In many driving situations, a calculation of vehicle mass may be impossible or may not be practical because the system is in a non-steady state or the variables used are too inaccurate. These situations are filtered out in step S11 in three stages using the following logic, assuming the following ranges as plausible:
|FResF−FResFK 1|<DeltaFResMax (16)
where FResF=filtered total force on the vehicle, FResFK1=filtered total force on the vehicle of the preceding cycle, and DeltaFResMax is the limiting value for the dynamics of the signals used in order to rule out model errors from the simplified physical models.
If the above conditions are met, the system is in a steady state.
(pVor>pVorMin or MMotMe>MMotMeMin)
where pvor=driver prepressure, pVorMin=minimum driver prepressure at which statements may be made regarding the acting braking forces, MMotMe=measured engine torque, MMotMeMin=minimum engine torque, aRes=resultant vehicle longitudinal acceleration, aResMin=resultant minimum vehicle longitudinal acceleration, FResF=filtered total force on the vehicle and FResMin=filtered minimum total force on the vehicle.
If the above conditions are met, significant variables are obtained.
where ayToF=filtered transverse acceleration and ayToFMax=maximum value of the filtered transverse acceleration.
If this condition is met, the transverse acceleration is not excessively great, so the lateral force compensation does not result in a false total force FbTot on the wheels.
Corrected raw value of vehicle mass mFRawcorr, which has been evaluated as plausible, is then used in step S12 as the estimate of the vehicle mass for controlling the brake system after a final filtering of the vehicle mass against corrected raw value MFRawcorr.
Filtering in step S12 is performed according to the equation:
where mF(t+1) and/or mF(t)=estimate of the vehicle mass at point in time t+1 and t, respectively, where t+1 corresponds to the momentary cycle, for example, and t corresponds to the previous cycle and filter factor FiltermF is not a constant but instead is calculated as follows:
where tmFplaus=a counter for an estimation of the mass considered to be plausible. The greater this counter, the smaller is the filter factor, i.e., the more intense is the filtering of corrected raw mass mFRawcorr. The very intense filtering precludes transient interference resulting in a wrong estimation of the mass.
If the vehicle is standing still it may be loaded and thus the mass will change. Standstill phases are measured and result in resetting of the plausibility counter after a certain period of time.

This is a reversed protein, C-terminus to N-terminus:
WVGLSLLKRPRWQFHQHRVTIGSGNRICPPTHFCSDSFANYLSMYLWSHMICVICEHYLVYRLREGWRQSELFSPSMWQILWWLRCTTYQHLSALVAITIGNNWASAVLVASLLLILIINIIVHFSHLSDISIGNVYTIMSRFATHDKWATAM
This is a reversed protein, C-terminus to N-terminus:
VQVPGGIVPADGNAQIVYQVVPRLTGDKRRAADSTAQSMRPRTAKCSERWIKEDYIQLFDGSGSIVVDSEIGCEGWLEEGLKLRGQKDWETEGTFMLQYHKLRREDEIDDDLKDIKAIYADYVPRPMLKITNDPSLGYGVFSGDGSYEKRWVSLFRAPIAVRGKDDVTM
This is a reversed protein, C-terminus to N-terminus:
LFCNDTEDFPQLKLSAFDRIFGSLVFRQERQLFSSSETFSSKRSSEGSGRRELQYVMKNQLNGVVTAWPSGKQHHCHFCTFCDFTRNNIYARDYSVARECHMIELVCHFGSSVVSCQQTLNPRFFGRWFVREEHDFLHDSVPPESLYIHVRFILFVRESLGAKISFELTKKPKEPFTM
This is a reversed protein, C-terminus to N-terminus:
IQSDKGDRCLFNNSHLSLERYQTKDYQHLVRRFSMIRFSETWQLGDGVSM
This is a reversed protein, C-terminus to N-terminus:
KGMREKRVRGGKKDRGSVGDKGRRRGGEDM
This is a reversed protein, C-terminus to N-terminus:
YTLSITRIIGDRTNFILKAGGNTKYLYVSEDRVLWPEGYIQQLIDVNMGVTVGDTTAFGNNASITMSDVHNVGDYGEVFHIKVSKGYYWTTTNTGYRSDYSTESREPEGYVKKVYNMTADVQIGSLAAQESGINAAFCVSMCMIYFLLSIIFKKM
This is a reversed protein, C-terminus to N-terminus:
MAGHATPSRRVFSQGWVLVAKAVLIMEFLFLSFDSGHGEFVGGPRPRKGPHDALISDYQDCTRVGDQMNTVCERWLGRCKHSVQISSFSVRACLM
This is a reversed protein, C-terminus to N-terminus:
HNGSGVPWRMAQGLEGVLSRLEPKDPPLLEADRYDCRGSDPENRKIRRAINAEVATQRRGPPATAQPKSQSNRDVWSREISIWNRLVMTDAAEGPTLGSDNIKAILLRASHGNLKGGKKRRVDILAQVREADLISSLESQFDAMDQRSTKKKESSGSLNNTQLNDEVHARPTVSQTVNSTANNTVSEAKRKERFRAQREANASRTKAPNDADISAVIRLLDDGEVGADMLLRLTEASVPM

The final estimate of the vehicle mass from equation (19) is then used by the ESP for calculating and/or correcting the adhesion coefficient of the vehicle wheels, which is calculated in general as:
where FbTot=total braking force and FN=tire contact force.
Total braking force FbTot is the sum of the individual braking forces on the wheel:
while the tire contact force is obtained from the product of the vehicle mass times the acceleration due to gravity:
FN=mF*9.81 m/s2 (23)
The corrected adhesion coefficient calculated using the estimate of the mass from equation (19) is obtained as follows:
This corrected value is used to form the setpoint value for the individual controller parts of the brake system such as the antilock brake system (ABS), automatic traction control (ATC) and vehicle controller.
In addition, the final estimate of the vehicle mass from equation (19) is used by the ESP for improving the electronic braking force distribution.
The threshold value for activating the rear-axle control is based on the final estimate of the mass of the most recent cycle. The following equation holds for the acceleration-dependent threshold value for starting the rear-axle control:
where axRear-axle controlMin=minimum value of the threshold value and axRear-axle controlMax=maximum value of the threshold value. These values are determined on the empty vehicle and on the fully loaded vehicle from the standpoint of vehicle stability. For partially loaded vehicles, acceleration-dependent threshold value axRear-axle control varies within lower limit axRear-axle controlMin and upper limit axRear-axle controlMax depending on the estimated mass.
In addition, for activation of rear-axle control, at least one rear-axle wheel must be slipping in excess of a threshold value sIHAMinRear-axle control. This threshold value is obtained as follows:
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|U.S. Classification||701/70, 303/167, 701/97, 701/96, 701/84, 701/71, 701/107, 303/121|
|International Classification||G01G19/08, B60T8/172|
|Cooperative Classification||B60W2510/0657, B60T8/172, G01G19/086, B60T2250/02, B60W2530/16, B60W2520/30, B60W40/13|
|European Classification||B60W40/13, B60T8/172, G01G19/08C|
|Sep 23, 2004||AS||Assignment|
Owner name: ROBERT BOSCH GMBH, GERMANY
Free format text: ASSIGNMENT OF ASSIGNORS INTEREST;ASSIGNOR:GRIESER, JOERG;REEL/FRAME:015847/0587
Effective date: 20040701
|Jun 17, 2009||FPAY||Fee payment|
Year of fee payment: 4
|Jun 20, 2013||FPAY||Fee payment|
Year of fee payment: 8